While it is generally preferred that the polyphenol and the COX-2 inhibitor are administered together in a single formulation, alternative modes and formulations are also deemed suitable (e.g., administration in separate dosage units). Regardless of the particular formulation, it is generally preferred that the composition is associated with an information that indicates that the composition is effective to reduce at least one of a tumor incidence and tumor multiplicity. Viewed from another perspective, the inventors also contemplate a nutraceutical product that comprises a polyphenol in combination with a non-polyphenol cyclooxygenase-2 inhibitor.
Consequently, in another aspect of the inventive subject matter, a method of providing a pharmaceutical or nutraceutical product includes one step in which a first and/or a second pharmaceutical composition is provided (the first pharmaceutical composition preferably comprises at least one polyphenol, and the second pharmaceutical composition comprises a non-polyphenol COX-2 inhibitor). In another step, an information is provided that instructs a person to co-administer the first and second pharmaceutical compositions.
Most preferably, the polyphenol in such methods is an isolated polyphenol, and may include epicatechin, epicatechin gallate, epigallocatechin, and epigallocatechin gallate, or a polyphenol-containing composition. Typically, polyphenol-containing compositions comprise one or more plant extracts, and most preferably polyphenon E. With respect to suitable administration, it is generally preferred that the first and second pharmaceutical compositions are co-administered in an amount effective to reduce at least one of a tumor incidence and tumor multiplicity in a mammal.
Various objects, features, aspects and advantages of the present invention will become more apparent from the following detailed description of preferred embodiments of the invention.
The inventors have unexpectedly discovered that the antineoplastic activity of COX-2 inhibitors can be substantially increased by combination therapy of the COX-2 inhibitors with one or more polyphenols. Remarkably, it should be noted that the increased antineoplastic effect is not only synergistic in terms of reduction of tumor incidence, but also substantially reduces the tumor multiplicity.
Therefore, in one preferred aspect of the inventive subject matter, it is contemplated that a pharmaceutical composition has at least one polyphenol in combination with a non-polyphenol cyclooxygenase-2 inhibitor. For example, an exemplary composition may include celecoxib at a single unit dose of between about 200 mg to about 800 mg in combination with EGCG at a single unit dose of between about 400 mg to about 1200 mg. Most typically, such quantities of the polyphenol and the COX-2 inhibitor are contemplated to be effective as prophylactic and/or therapeutic doses where the administration is over a period of at least three days, more typically at least seven days, and most typically at least twenty days. Among other beneficial effects, it is generally contemplated that the combination will reduce tumor incidence and/or tumor multiplicity in an amount of at least 10%, more typically at least 25%, even more typically at least 40%, and most typically at least 50% as compared to tumor incidence and/or tumor multiplicity without treatment.
However, it should be recognized that numerous polyphenols other than EGCG are also deemed suitable for use herein. Among other polyphenols, it is contemplated that appropriate compounds also include catechin (C), epicatechin (EC), gallocatechin (GC), gallocatechin gallate (GCG), epigallocatechin (EGC), and epicatechin gallate (ECG). It should further be noted that the polyphenols contemplated herein include optical isomers, chiral centers, and/or stereoisomers. Thus, and all of such forms (and mixtures thereof) are contemplated herein. While it is generally preferred that the polyphenol is provided as a single and synthetic compound (e.g., at a purity of at least 90%), combinations of two or more polyphenols are also deemed suitable. While it is generally preferred that the polyphenol is isolated from a natural source, it should be appreciated that one or more polyphenols may also be synthetic.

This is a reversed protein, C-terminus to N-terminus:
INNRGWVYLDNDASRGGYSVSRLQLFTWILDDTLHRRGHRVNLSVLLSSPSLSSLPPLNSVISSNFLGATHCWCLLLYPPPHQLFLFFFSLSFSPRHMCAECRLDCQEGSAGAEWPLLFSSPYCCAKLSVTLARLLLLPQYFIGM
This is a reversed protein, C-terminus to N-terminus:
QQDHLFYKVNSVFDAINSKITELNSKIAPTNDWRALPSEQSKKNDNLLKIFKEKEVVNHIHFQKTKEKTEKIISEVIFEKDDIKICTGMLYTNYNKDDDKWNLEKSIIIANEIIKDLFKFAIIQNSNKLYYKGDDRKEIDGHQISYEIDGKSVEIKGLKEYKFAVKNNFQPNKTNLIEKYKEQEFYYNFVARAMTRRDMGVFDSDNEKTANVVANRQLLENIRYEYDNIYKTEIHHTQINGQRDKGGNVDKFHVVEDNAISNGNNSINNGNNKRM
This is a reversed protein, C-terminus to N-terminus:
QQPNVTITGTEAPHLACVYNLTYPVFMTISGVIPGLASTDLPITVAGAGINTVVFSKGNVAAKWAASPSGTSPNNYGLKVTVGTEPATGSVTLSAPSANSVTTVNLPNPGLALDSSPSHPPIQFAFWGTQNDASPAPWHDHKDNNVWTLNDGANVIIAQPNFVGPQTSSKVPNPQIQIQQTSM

Where more than one polyphenol is employed in contemplated combinations, it is particularly preferred that the combination is isolated from a plant (e.g., tea plant, grape, blue berry, etc.), and most preferably from green tea. Such polyphenol isolates may be normalized to a specific EGCG content, but may also be crude extracts. For example, a typical percentage of the individual catechins various green tea extracts is 10-15% EGCg, 2-3% ECG, 2% EC, and 2-3% EGC (Suganuma et al., 1999, Can. Res. 59:44-47). In addition, numerous other compounds, including caffeine, theobromine, theophylline, and phenolic acids, such as gallic acid, may also be present as constituents of green tea in smaller quantities than the polyphenols (Ahmad et al., 1998, Nutrition and Chemical Toxicity, John Wiley and Sons, Sussex, England, pp. 301-343). Where desired, and especially where relatively high dosages are administered, the extract may be decaffeinated to at least some degree (e.g., less than 0.5 wt %, more typically less than 0.1 wt %). Among other contemplated extracts, particularly suitable polyphenol extracts include polyphenon E and polyphenon B, both of which are commercially available from Mitsui Norin Japan (1-2-9 Nishishinbashi, Minato-ku, Tokyo, 105-8427, Japan). Where desirable, polyphenol-containing plant extracts may be modified by adding and/or removing one or more constituents to yield a particular chemical composition. For example, a plant extract may be spiked with EGCg, or galloylated catechins (e.g., EC, C) may be selectively removed.